Bridgestone GP2 Series: Q&A with Giorgio Pantano As the GP2 Series gears up for round nine in Monza this weekend, Italian driver Giorgio Pantano (Campos Grand Prix) provides Bridgestone with an insight into his home circuit. Pantano won both ...
Bridgestone GP2 Series: Q&A with Giorgio Pantano
As the GP2 Series gears up for round nine in Monza this weekend, Italian driver Giorgio Pantano (Campos Grand Prix) provides Bridgestone with an insight into his home circuit. Pantano won both races at Monza in 2006 when the venue played host to a closely-fought GP2 end of season finale. As they head to Monza, Pantano is currently fourth in the Drivers' Championship standings, just one point behind Luca Filippi (Super Nova), with six races remaining this season.
Q. This is your third year in GP2, what do you enjoy most about the Series?
A. GP2 is like one big family and in this sense the paddock is very different to Formula One. The GP2 car is very impressive especially compared to Formula 3000 and the driving style in GP2 is the closest you will get to that of an F1 car. GP2 is great in preparing drivers for Formula One.
Q. Monza is your home circuit, and you were very successful there last year, are you looking forward to returning to the track with GP2 this season?
A. Yes, of course. It is wonderful because I am in my home town, and it is amazing because normally it is full of people with the red flags of Ferrari and they are supporting Italian drivers. I won both GP2 races at Monza in 2006 [with FMS International] and I am hoping to achieve the same result this coming weekend! I would say that although this is my seventh year driving at Monza, last year in GP2 has to be the most memorable race weekend for me at my home circuit.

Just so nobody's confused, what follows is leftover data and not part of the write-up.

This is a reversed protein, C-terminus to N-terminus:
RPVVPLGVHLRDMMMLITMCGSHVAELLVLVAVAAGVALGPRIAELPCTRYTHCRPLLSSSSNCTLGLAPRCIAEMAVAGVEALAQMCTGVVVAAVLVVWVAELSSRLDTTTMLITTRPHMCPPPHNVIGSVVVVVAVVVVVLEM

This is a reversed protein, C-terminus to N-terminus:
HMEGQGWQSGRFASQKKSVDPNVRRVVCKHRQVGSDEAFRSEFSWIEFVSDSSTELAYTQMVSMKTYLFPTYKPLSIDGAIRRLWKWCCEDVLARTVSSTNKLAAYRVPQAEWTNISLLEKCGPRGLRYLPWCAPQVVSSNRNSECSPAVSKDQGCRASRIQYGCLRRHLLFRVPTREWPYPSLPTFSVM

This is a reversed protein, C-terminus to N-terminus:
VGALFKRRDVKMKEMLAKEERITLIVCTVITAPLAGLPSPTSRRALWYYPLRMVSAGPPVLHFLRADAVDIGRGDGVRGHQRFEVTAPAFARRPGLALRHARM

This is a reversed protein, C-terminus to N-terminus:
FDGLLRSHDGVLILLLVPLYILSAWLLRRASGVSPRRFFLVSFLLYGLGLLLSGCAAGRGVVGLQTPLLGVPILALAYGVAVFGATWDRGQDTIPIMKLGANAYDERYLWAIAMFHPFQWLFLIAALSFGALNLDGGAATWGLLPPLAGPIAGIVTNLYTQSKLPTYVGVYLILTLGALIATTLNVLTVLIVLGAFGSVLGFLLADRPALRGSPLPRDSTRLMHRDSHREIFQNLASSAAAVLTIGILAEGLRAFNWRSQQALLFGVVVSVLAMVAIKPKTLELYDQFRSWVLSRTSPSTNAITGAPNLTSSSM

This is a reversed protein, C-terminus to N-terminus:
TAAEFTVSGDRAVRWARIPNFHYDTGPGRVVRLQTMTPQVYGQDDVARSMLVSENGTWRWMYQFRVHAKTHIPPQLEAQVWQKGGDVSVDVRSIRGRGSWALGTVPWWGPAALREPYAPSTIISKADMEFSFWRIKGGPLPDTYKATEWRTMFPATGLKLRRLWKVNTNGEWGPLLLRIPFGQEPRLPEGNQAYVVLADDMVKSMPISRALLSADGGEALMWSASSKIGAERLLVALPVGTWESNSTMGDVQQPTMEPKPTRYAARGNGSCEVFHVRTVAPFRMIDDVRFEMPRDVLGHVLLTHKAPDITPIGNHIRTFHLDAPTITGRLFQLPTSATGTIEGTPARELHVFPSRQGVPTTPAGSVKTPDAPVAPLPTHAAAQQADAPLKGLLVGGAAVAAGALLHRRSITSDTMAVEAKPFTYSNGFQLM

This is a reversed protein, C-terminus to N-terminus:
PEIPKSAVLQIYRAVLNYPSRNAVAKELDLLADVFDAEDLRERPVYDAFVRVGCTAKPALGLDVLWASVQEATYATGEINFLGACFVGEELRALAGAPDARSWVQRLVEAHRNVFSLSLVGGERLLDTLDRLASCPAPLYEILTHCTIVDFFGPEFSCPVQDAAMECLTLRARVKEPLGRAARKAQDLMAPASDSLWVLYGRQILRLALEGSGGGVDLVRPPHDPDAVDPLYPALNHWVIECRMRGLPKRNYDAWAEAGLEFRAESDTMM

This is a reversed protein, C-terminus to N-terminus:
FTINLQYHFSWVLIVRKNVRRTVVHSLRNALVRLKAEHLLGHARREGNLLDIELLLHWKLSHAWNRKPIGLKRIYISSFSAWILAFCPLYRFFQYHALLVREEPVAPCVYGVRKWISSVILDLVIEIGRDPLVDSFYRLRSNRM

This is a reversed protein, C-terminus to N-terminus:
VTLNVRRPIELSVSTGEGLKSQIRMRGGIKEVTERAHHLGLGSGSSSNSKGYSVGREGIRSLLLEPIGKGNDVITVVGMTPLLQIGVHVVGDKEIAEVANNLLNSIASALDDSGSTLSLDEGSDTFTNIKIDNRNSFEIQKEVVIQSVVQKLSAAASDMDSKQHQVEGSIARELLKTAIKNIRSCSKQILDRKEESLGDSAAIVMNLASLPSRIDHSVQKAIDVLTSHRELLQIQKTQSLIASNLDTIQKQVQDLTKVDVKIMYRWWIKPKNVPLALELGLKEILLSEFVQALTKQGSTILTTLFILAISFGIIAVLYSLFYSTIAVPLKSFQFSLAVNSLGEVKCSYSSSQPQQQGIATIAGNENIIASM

Q. How would you describe the circuit, what kind of a challenges does it offer and how demanding is it on the tyres?
A. Monza is a very fast circuit. It is the only circuit on the current calendar where Formula One cars can reach 360-370 kilometres an hour and GP2 cars reach up to 330 kilometres per hour which is amazing, the gap between the two is not that big. The circuit requires very hard braking and is demanding on the tyres. Teams set the cars up with low downforce because it is such a quick circuit, which means as a driver you have to really use your tyres to find the grip required. It is also a very technical track and it is important to use the kerbs to be quick around Monza.
Q. What would be your comments on the tyre performance there last year?
A. At Monza you feel the grip of the Bridgestones quite quickly and in the GP2 Series we have very good tyres. The slicks are consistent and we have never experienced any problems on them.
Q. Is Monza well known for overtaking and which parts of the circuit are good for this?
A. There are probably a minimum of three points where you can overtake: under first braking, second braking and before Ascari. Therefore the main opportunities for overtaking are at the first chicane, Variante della Roggia and Ascari.